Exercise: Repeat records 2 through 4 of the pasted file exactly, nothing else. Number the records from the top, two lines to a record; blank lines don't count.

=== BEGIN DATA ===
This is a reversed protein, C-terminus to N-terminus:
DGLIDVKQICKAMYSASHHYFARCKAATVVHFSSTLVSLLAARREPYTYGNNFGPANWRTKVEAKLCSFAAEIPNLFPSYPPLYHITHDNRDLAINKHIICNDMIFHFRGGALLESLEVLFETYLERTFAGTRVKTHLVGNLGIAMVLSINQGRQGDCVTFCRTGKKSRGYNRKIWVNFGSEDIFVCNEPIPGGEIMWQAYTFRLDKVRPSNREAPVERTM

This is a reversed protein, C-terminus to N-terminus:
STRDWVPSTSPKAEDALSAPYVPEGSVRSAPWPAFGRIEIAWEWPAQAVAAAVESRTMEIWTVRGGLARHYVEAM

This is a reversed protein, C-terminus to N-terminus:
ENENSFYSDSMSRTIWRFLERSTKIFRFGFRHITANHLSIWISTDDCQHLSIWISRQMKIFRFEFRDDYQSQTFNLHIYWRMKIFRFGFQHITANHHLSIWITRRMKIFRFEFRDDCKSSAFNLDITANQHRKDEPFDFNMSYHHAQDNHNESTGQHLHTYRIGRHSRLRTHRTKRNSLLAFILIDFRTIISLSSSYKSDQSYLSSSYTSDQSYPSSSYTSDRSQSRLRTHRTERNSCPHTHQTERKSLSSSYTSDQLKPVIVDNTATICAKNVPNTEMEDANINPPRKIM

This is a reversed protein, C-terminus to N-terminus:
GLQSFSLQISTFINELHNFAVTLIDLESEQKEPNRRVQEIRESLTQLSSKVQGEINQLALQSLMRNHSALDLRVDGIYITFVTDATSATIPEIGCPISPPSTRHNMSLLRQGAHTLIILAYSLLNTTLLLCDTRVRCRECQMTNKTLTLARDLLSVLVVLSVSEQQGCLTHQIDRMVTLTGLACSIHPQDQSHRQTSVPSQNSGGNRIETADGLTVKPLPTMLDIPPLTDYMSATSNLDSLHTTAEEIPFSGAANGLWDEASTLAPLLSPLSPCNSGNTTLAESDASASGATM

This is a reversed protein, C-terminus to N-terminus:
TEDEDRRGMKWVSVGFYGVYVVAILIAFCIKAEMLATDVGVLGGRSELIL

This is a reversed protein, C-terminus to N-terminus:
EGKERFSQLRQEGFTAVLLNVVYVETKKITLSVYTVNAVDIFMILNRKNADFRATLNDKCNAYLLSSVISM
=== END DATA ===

This is a reversed protein, C-terminus to N-terminus:
STRDWVPSTSPKAEDALSAPYVPEGSVRSAPWPAFGRIEIAWEWPAQAVAAAVESRTMEIWTVRGGLARHYVEAM

This is a reversed protein, C-terminus to N-terminus:
ENENSFYSDSMSRTIWRFLERSTKIFRFGFRHITANHLSIWISTDDCQHLSIWISRQMKIFRFEFRDDYQSQTFNLHIYWRMKIFRFGFQHITANHHLSIWITRRMKIFRFEFRDDCKSSAFNLDITANQHRKDEPFDFNMSYHHAQDNHNESTGQHLHTYRIGRHSRLRTHRTKRNSLLAFILIDFRTIISLSSSYKSDQSYLSSSYTSDQSYPSSSYTSDRSQSRLRTHRTERNSCPHTHQTERKSLSSSYTSDQLKPVIVDNTATICAKNVPNTEMEDANINPPRKIM

This is a reversed protein, C-terminus to N-terminus:
GLQSFSLQISTFINELHNFAVTLIDLESEQKEPNRRVQEIRESLTQLSSKVQGEINQLALQSLMRNHSALDLRVDGIYITFVTDATSATIPEIGCPISPPSTRHNMSLLRQGAHTLIILAYSLLNTTLLLCDTRVRCRECQMTNKTLTLARDLLSVLVVLSVSEQQGCLTHQIDRMVTLTGLACSIHPQDQSHRQTSVPSQNSGGNRIETADGLTVKPLPTMLDIPPLTDYMSATSNLDSLHTTAEEIPFSGAANGLWDEASTLAPLLSPLSPCNSGNTTLAESDASASGATM